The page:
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Turkey's ambition to become a major power in the Middle East by expanding its zone of influence in Syria is under threat after an ISIS video revealed alarming weaknesses in its top battle tank, the Leopard II, which is now being deployed against Kurdish forces in Northern Syria.

Over a week ago, the Turks launched a major offensive -- Operation Olive Branch (LOL) -- against the Kurds, who have been armed by the US. But so far the Turks and their Arab allies have failed to capture more than a few tiny villages. 

One reason for this relative failure seems to be the shortcomings of the Leopard II tank. The Turkish army has 354 of the tanks, which were built by Germany for a cost of $6 million each and then sold on to Turkey for a cheaper price. These impressive-looking tanks are the reason why Turkey has a strong military reputation in the region. 

But it seems that this may be vastly overrated. As reported by the Daily Mail:
"A German-made tank, which Berlin once dubbed one of the best in the world, has had its shortcomings embarrassingly exposed on the battlefield in Syria. Photos from the Turkish military operation dubbed 'Euphrates Shield', which began in August 2016, show the charred remains of one of the Leopard 2 tanks which was reportedly blown up with mines. The images - taken from an ISIS video published in January 2017 - show the tank with its turret completely blown off. Other pictures from the same conflict show Leopard 2s standing idle in ditches and snow after being severely damaged."
Leopard II destroyed by ISIS
Although it has a V12 twin-turbo engine, a armoured shell made from hardened steel and tungsten, and top speed of 42mph, the tank is clearly vulnerable to 4G warfare tactics, as ISIS has destroyed at least eight of them, using comparatively unsophisticated weapons.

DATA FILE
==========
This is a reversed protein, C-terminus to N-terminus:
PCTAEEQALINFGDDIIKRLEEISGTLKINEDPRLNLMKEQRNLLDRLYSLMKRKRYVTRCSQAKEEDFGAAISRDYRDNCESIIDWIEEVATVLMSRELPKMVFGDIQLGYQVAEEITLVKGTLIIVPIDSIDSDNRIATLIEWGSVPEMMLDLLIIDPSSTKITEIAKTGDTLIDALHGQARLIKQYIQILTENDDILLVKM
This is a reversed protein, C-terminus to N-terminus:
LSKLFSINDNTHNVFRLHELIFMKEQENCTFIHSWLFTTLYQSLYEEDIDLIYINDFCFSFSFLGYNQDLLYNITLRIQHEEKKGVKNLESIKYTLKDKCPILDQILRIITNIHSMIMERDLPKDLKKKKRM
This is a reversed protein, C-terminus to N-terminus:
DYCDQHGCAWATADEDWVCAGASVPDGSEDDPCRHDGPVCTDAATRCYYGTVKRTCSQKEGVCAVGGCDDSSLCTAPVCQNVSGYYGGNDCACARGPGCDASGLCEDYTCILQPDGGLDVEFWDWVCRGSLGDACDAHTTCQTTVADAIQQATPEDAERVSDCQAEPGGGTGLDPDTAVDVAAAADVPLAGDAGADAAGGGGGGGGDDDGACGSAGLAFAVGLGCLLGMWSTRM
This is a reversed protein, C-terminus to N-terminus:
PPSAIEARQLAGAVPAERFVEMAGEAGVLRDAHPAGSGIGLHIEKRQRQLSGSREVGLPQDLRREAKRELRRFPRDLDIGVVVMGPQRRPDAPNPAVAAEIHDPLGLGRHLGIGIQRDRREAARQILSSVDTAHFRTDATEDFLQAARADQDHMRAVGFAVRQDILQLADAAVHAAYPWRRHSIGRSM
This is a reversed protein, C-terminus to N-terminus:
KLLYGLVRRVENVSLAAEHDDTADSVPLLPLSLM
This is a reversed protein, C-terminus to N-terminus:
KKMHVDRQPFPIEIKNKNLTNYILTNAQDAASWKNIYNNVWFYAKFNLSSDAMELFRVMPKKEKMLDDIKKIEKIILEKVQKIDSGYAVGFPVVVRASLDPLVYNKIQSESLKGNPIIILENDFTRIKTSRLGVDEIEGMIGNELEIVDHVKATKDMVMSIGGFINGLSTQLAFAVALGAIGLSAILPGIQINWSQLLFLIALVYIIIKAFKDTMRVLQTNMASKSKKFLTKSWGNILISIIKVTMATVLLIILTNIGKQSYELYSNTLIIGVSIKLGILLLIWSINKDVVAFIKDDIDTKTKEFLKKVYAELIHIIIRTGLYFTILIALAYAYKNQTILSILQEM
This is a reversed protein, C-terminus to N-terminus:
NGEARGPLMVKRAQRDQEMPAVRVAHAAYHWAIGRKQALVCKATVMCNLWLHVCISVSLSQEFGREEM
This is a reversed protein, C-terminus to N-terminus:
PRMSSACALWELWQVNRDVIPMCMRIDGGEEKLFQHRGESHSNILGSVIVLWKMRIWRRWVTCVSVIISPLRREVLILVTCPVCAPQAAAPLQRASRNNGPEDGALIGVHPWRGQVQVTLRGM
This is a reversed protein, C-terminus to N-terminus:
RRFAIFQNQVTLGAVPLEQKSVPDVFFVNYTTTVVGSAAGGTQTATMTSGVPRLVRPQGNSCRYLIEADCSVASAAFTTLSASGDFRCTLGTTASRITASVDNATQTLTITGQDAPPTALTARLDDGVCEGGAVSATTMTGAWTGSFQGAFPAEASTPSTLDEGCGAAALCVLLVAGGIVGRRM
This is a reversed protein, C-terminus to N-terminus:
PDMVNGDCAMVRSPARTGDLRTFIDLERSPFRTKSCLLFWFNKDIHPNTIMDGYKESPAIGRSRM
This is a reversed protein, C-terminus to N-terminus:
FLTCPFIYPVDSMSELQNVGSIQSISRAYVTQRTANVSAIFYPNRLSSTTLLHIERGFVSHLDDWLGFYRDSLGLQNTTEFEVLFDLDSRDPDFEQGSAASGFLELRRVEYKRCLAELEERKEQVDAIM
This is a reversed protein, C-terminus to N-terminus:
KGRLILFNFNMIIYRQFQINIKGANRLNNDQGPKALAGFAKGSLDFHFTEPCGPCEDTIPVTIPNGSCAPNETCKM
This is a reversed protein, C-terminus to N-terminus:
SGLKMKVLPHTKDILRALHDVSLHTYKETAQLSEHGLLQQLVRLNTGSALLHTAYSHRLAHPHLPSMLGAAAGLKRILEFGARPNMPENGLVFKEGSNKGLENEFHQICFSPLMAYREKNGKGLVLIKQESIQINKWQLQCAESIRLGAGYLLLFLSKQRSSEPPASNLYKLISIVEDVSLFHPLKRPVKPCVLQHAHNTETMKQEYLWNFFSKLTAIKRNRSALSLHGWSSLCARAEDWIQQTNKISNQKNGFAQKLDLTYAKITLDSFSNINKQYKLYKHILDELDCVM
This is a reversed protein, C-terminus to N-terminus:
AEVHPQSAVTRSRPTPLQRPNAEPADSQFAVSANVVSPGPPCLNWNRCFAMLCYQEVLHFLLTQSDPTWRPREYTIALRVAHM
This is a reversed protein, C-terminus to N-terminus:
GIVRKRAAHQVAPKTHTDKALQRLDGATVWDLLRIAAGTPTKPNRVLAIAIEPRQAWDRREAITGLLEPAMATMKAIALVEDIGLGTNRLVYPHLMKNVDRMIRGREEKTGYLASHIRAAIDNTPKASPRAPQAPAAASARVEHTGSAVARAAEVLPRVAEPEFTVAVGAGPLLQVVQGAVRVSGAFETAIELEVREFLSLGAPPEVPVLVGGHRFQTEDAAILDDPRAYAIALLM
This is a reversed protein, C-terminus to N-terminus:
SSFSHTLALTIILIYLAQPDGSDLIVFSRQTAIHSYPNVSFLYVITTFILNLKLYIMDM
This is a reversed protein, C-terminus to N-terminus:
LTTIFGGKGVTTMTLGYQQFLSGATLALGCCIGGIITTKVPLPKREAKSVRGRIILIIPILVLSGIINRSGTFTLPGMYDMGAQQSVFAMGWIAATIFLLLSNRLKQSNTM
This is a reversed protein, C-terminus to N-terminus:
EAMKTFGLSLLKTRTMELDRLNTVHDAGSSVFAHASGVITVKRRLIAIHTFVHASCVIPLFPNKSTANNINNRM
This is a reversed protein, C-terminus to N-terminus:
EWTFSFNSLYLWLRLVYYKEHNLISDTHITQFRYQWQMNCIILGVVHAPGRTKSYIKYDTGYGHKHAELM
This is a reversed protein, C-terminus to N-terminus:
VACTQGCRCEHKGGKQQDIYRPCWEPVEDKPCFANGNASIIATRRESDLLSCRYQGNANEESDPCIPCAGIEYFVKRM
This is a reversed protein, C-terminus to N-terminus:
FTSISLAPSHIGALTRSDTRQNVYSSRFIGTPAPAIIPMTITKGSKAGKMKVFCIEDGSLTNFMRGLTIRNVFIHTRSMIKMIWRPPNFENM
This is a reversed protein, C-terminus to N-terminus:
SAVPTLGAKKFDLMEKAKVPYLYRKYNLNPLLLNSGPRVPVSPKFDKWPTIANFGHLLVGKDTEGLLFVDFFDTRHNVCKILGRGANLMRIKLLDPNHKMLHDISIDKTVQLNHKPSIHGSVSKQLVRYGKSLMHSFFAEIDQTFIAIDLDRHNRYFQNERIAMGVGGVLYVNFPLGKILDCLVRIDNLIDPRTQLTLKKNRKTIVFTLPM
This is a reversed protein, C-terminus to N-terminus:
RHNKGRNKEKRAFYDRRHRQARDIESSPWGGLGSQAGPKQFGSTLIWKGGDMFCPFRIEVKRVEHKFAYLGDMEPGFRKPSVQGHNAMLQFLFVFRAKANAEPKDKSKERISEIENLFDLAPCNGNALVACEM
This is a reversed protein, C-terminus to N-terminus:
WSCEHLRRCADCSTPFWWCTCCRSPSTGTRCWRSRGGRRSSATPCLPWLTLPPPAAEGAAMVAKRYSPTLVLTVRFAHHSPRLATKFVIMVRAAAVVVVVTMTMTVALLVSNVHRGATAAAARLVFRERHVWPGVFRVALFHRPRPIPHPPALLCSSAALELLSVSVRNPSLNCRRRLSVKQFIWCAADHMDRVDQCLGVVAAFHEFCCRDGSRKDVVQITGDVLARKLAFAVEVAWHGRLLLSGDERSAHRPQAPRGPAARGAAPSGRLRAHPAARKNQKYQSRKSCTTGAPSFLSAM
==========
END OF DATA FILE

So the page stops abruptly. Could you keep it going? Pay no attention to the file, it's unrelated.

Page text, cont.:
Leopard II tanks have now been seen in Syria, but, as this video shows, they are being used very cautiously for fear of losing more of them. 

The weakness of Turkey's armoured forces means that the Kurds and Turks are much more evenly matched than military analysts previously thought. As result it may be time for Turkish President Recep Erdogan to scale back his imperialistic rhetoric. On Friday (26th) he pledged to sweep Kurdish forces from the entire length of the border with Syria and capture the strategic town of Manbij:
"We will clear Manbij of terrorists," Erdogan told local leaders of the governing AK Party in Ankara. "No one should be disturbed by this because the real owners of Manbij are not these terrorists, they are our Arab brothers. From Manbij, we will continue our struggle up to the border with Iraq, until no terrorist is left."
These big words may be hard to carry out if Kurds can inflict the same losses on his tank forces that ISIS formerly did, which seems likely with their superior US-supplied weapons.

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